Feature Stories

Big Data Expands

UMass Data Science for the Commonwealth
  • Graph showing Homophily, the connectivity between similar nodes in a network

The dramatic rise in data collection coupled with new computational techniques for data analysis and machine learning are revolutionizing science, medicine and business. The UMass Amherst Center for Data Science is expanding the campus's Big Data capacity.

The University of Massachusetts Amherst has launched a new Center for Data Science that will coordinate and significantly expand its capacity for research, education and industry collaboration in support of the exploding demand for acquisition and analysis of “big data.” In conjunction with this new Center, the five-campus University system has issued a new report that paints a clear picture of how the five-campus system is using and managing Big Data––massive amounts of information that is collected, analyzed and harnessed––for new discoveries and smart decision-making.

Data science, as it's called, is the interdisciplinary and complex mining of knowledge from big data. According to the report, the five campuses, the flagship in Amherst, the medical school the Worcester, and the Boston, Dartmouth, and Lowell campuses, have world-leading strengths in three key complementary areas: (1) building infrastructure to access and process Big Data efficiently and effectively; (2) developing machine learning analytics that construct statistical models and make accurate, meaningful predictions; and (3) creating applications in a wide range of fields, from fighting terrorism to finding cures for diseases.

More than 150 UMass faculty members working in areas directly related to data science have collectively generated $168 million in research funding since 2010 and are recognized internationally for their research. These researchers have established partnerships with many Fortune 500 companies including Google, Yahoo, Amazon, Oracle, Raytheon, BAE and MassMutual.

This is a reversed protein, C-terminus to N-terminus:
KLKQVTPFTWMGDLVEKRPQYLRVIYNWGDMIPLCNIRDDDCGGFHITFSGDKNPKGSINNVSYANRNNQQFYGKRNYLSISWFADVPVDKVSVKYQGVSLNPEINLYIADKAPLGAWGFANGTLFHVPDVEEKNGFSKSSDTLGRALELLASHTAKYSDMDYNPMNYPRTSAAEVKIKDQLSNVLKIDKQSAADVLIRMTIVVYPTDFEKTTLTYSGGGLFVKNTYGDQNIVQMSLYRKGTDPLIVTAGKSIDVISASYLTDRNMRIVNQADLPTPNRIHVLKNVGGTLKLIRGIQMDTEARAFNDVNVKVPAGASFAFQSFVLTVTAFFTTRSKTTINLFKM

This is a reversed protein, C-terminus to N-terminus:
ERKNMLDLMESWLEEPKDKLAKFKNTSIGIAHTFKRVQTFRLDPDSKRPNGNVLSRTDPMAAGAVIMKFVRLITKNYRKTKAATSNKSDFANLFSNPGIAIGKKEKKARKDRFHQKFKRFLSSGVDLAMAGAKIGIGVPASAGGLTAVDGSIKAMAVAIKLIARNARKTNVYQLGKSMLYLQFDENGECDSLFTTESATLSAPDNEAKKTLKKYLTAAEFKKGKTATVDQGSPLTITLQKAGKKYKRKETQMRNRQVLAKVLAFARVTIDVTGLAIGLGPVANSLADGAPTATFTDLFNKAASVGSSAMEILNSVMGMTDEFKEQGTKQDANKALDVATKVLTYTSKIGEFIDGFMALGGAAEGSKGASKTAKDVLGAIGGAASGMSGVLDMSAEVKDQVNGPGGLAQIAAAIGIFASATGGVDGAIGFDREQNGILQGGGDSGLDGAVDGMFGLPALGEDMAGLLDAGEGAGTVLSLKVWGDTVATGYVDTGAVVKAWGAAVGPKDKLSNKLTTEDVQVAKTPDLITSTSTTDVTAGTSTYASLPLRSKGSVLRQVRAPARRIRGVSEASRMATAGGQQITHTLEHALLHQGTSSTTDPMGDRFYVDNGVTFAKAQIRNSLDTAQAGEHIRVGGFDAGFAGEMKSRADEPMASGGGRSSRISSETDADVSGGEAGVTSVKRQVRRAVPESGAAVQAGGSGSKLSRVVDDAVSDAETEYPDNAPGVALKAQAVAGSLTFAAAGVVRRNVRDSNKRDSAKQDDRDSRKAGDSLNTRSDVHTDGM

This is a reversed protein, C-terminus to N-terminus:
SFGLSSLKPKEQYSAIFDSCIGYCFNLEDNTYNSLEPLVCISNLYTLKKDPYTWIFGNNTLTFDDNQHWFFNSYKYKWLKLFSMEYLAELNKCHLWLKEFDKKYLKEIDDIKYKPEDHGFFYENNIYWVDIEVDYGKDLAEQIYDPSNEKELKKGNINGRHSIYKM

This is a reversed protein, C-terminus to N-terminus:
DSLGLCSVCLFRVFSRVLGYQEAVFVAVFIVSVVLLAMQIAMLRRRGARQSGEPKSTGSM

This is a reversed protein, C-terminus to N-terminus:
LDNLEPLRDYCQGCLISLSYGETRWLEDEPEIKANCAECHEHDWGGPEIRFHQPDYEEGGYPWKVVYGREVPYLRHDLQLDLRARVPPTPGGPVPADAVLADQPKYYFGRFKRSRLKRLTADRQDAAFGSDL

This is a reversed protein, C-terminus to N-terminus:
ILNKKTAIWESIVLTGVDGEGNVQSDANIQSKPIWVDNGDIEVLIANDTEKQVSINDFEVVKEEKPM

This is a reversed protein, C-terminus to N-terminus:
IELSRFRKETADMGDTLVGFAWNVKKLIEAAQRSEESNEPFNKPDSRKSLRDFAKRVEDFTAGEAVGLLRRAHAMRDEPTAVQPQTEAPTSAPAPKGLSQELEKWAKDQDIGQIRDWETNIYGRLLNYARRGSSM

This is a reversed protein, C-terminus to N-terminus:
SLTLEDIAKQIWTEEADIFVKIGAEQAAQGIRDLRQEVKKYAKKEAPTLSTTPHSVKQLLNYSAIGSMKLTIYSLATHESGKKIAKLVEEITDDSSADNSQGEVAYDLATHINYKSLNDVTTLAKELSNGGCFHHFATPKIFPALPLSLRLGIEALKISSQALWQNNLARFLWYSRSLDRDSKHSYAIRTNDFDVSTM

The pioneering UMass research in data science dovetails with the needs of the nearly 500 Massachusetts companies tapping into Big Data to improve our world and their bottom line. These firms have already attracted the interest of many investors. Private investment in Big Data in Massachusetts since 2000 has totaled $2.5 billion.

In addition to driving innovation and discovery, the UMass system is the pipeline for a workforce educated in Big Data and the next generation of data scientists. UMass awarded 17 percent of the 1,000 data science degrees granted statewide in 2012. The majority of graduates from comprehensive bachelor’s, master’s, and doctoral programs remain in their home state. No doubt they will be critical to filling 120,000 Big Data jobs expected by 2018. Equally as important, educated workers will keep Big Data firms thriving in Massachusetts and support the burgeoning industry. This will increase the prosperity and wellbeing of the Commonwealth.       

As a public research university with a statewide geographic presence, UMass is uniquely positioned to spur economic engagement and contribute to Big Data for solving problems in all economic sectors from agriculture and fisheries to manufacturing and health care. For example, UMass professors are trailblazers in the field of wearable motion sensors and the Amherst campus is a founding member of a national center of excellence focused on using mobile sensor data to improve patient health.

The report is organized around each campus’s Big Data activities, research centers, labs, and institutes, and highlights of faculty at work. An appendix lists all faculty by name along with their academic department affiliation and research focus area(s).

Source: University of Massachusetts President's Office website